Ein Dunkles, bitte. (A dark beer, please.)

Formality: Neutral
Usage: Use this phrase when you want to order a dark beer, known as “Dunkles” in German. It’s straightforward and polite, ideal for any environment.

Ein Weizenbier, bitte. (A wheat beer, please.)

Formality: Neutral
Usage: This phrase is used to order a wheat beer, or “Weizenbier.” It’s a common and polite request, suitable for both casual and formal settings.

Ein Pils, bitte. (A pilsner, please.)

Formality: Neutral
Usage: Use this phrase when you want to order a pilsner, a type of pale lager. It’s straightforward and polite, appropriate for any occasion.

Noch ein Bier, bitte. (Another beer, please.)

Formality: Neutral
Usage: This phrase is used when you’ve already had a beer and would like another one. It’s polite and direct, suitable for any setting where it’s acceptable to order another drink.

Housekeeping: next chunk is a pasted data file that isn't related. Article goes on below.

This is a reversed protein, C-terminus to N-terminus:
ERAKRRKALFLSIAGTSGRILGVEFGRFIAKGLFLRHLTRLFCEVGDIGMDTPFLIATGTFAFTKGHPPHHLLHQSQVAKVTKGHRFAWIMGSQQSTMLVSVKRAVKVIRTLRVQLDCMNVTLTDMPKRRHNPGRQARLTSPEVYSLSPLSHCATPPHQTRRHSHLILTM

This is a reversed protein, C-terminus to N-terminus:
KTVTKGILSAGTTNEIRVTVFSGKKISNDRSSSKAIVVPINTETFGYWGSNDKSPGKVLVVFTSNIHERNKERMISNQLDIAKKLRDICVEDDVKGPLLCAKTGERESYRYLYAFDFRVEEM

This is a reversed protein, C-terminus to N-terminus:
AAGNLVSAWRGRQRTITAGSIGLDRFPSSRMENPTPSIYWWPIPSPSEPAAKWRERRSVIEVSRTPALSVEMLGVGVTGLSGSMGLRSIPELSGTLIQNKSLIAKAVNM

2. German beer culture: learn type of beers

German beer culture is one of the greatest cultural things related to German-speaking countries. German beer is on another level and there are different types of beers in Germany. Some of the well-known types are:

  • Pilsner (Pils): A light, golden lager that is crisp and slightly bitter.
  • Weißbier/Weizenbier: A wheat beer that is cloudy and has a fruity, spicy flavor.
  • Helles: A pale lager that is less bitter than a Pilsner and has a slightly sweet taste.
  • Dunkel: A dark lager with a, malty flavor.
  • Kölsch: A light, slightly fruity beer from Cologne.
  • Altbier: A dark, somewhat bitter beer from Düsseldorf.
  • Bock: A strong lager that is often darker and more robust.